Eat, Fast and Live Longer – Horizon
Did you know reducing IGF-1 (Insulin-Like Growth Factor 1) by fasting is one of the best ways to reduce weight and stave off life threatening diseases such as cancer and diabetes?
Fasting seems to finally be getting some of the much deserved attention it’s been owed. There’s still a long way to go but a program recently aired by the BBC entitled ‘Horizon: Eat, Fast and Live Longer’, is creating a lot of new talk about fasting on health forums everywhere.
In the airing, Michael Mosley sets out with a goal of trying to slow the aging process. He looks at success stories and visits a fair share of institutions that deal specifically with the effects of the body on calorie restriction… aka: “fasting”.
Mosley learns that fasting has benefits that might only otherwise be found by bathing in the legendary Fountain of Youth.
This is a long video (just under 1 hour), so sit back and relax and if you’re new to fasting (beyond merely understanding the concept of what it is), be prepared to be surprised.
We’ll then discuss the Mosley’s findings and the added benefits of fasting when combined with weight lifting, which is a topic not covered in the video.
Eat, Fast and Live Longer Video
Key Points Made in Video
From 1929 to 1933, in the darkest years of the great depression when people were eating far less, life expectancy increased by 6 years.
IGF-1 (Insulin-Like Growth Factor 1) growth hormone links calorie restriction and longevity and inhibits apoptosis of cells.
when IGF-1 levels drop, the body slows production of new cells and instead, repairs existing cells. DNA damage gets fixed and age-related diseases don’t happen.
The IGF-1 hormone is one of the drivers which keep our bodies in “go-go mode”, with cells driven to reproduce. This is fine when you are growing, but not so good later in life.
Mosley explains: “IGF-1 and other growth factors keep our cells constantly active. It’s like driving with your foot on the accelerator pedal, which is fine when your body is shiny and new, but keep doing this all the time and it will break down.”
People with Laron Syndrome have exceptionally low levels of IGF-1 and as a result, do not get diabetes or cancer. They smoke and eat whatever they want and are overweight.
Protein affects the amount of IGF-1 produced. Your cells grow too fast to be efficiently repaired.
How do you reduce IGF-1?
You cut calories and protein intake or.. engage in fasting. Fasting decreases glucose level and the production of IGF-1.
Moseley learns that hunger does not build and build.. but comes in waves and passes.
Sporadic bouts of hunger actually trigger new neruons to grow and create new born brain cells. Fasting stresses your brain matter in the way that fasting stresses your muscles.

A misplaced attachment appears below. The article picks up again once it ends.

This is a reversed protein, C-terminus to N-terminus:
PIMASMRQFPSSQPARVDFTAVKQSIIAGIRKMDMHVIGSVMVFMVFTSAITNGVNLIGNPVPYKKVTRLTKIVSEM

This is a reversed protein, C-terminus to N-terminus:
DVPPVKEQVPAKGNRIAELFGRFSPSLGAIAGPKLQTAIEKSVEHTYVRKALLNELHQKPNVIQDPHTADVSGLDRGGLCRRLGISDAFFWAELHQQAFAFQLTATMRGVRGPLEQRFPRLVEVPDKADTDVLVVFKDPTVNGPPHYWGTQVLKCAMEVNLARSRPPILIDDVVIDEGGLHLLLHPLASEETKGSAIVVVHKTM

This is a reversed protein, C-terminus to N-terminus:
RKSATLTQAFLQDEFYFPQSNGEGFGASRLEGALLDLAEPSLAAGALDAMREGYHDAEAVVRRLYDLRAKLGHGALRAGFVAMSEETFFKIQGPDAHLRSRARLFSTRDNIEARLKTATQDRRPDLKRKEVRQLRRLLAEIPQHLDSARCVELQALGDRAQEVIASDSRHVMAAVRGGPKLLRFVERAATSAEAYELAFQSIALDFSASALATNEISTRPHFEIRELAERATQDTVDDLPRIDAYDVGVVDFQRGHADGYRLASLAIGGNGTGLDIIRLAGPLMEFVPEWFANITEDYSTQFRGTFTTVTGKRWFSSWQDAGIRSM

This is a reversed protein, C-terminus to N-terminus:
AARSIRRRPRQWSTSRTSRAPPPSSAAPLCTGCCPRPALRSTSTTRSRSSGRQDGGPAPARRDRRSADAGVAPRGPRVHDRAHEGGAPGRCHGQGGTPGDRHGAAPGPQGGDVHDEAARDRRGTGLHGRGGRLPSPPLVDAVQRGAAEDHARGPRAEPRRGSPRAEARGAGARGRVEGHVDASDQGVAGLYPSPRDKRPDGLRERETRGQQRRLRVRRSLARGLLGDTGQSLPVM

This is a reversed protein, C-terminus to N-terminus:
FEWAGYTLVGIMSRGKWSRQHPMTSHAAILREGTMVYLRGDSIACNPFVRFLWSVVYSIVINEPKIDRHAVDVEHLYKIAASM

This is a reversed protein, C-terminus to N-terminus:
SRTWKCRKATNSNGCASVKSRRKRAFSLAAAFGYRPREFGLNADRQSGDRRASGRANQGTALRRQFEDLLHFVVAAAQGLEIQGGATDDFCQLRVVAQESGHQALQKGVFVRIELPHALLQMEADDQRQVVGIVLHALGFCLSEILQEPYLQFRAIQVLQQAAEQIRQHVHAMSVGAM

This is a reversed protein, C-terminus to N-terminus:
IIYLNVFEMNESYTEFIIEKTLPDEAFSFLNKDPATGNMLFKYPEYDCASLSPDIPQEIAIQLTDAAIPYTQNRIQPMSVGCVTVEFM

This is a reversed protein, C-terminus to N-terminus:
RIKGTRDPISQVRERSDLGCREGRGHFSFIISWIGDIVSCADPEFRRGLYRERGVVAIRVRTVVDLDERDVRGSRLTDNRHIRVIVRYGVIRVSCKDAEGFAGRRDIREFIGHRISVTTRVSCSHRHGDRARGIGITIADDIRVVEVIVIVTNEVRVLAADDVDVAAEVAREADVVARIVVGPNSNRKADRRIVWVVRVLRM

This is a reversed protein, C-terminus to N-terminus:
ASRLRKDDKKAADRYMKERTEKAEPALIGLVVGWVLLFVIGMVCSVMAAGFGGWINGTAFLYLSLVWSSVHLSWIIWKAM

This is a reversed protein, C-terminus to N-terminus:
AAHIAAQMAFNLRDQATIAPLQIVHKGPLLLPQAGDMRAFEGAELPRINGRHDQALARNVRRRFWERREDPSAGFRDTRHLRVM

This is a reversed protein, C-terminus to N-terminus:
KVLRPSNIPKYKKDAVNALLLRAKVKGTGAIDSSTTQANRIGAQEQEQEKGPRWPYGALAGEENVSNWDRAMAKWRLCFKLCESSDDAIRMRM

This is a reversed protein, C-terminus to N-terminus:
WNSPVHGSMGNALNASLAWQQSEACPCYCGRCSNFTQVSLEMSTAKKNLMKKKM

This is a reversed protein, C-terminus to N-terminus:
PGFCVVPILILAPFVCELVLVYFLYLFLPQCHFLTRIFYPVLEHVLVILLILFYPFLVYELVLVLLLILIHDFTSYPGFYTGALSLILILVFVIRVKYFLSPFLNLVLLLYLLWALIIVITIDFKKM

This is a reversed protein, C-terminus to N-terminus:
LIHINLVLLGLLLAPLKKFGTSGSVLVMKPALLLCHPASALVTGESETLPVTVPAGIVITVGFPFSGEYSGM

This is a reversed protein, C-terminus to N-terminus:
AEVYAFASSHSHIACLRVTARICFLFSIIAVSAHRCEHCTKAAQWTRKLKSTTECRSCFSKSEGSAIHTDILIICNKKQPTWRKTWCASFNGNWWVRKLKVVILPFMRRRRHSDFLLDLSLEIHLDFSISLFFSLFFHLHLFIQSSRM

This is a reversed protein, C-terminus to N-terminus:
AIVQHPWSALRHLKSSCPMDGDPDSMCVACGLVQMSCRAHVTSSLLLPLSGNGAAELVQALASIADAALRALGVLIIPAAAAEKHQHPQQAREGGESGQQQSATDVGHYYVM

Mosely tried the 5:2 diet and after 5 weeks of the 5:2 diet, IGF-1 was reduced by 50%. Blood sugar (glucose) became normal and good cholesterol was increased. The risk of developing life threatening diseases was greatly reduced, including the top 2; cancer and diabetes.
Here’s a great study that supports the findings of Michael Mosely and the benefits of alternate day fasting.
Fasting and Weight Lifting
Mosely didn’t cover the aspect of weight lifting while fasting. Fasting is a proven method of burning fat but it’s also a superb way of getting in the best shape of your life by engaging in short fasts that maintain muscle.
If you’re going to fast, be sure to add some resistance training in the mix on the days when you do consume calories.
One of the fears of fasting is people often believe they’ll lose muscle by not eating frequently. Meal frequency is a proven myth and books such as ‘Eat Stop Eat Expanded‘ really delve into this.
If you haven’t read this one, it’s one of the best around. Even if you read the original book (before the expanded version), this one has a plethora of great new information regarding fat loss.
It’s double the length, with new chapters on hunger, resistance training and weight training! The leading on-line book on flexible intermittent fasting just got even better. People love this book for a reason.
Isn’t it interesting that fasting is still so commonly dismissed by health experts? Is this simply in fear of passing on a method that might more commonly trigger eating disorders? The potential for that to happen is certainly there but at some point, the truth about fasting is going to be common knowledge and it’s likely to add years to our lives.
Hope everyone has a super Thanksgiving Day!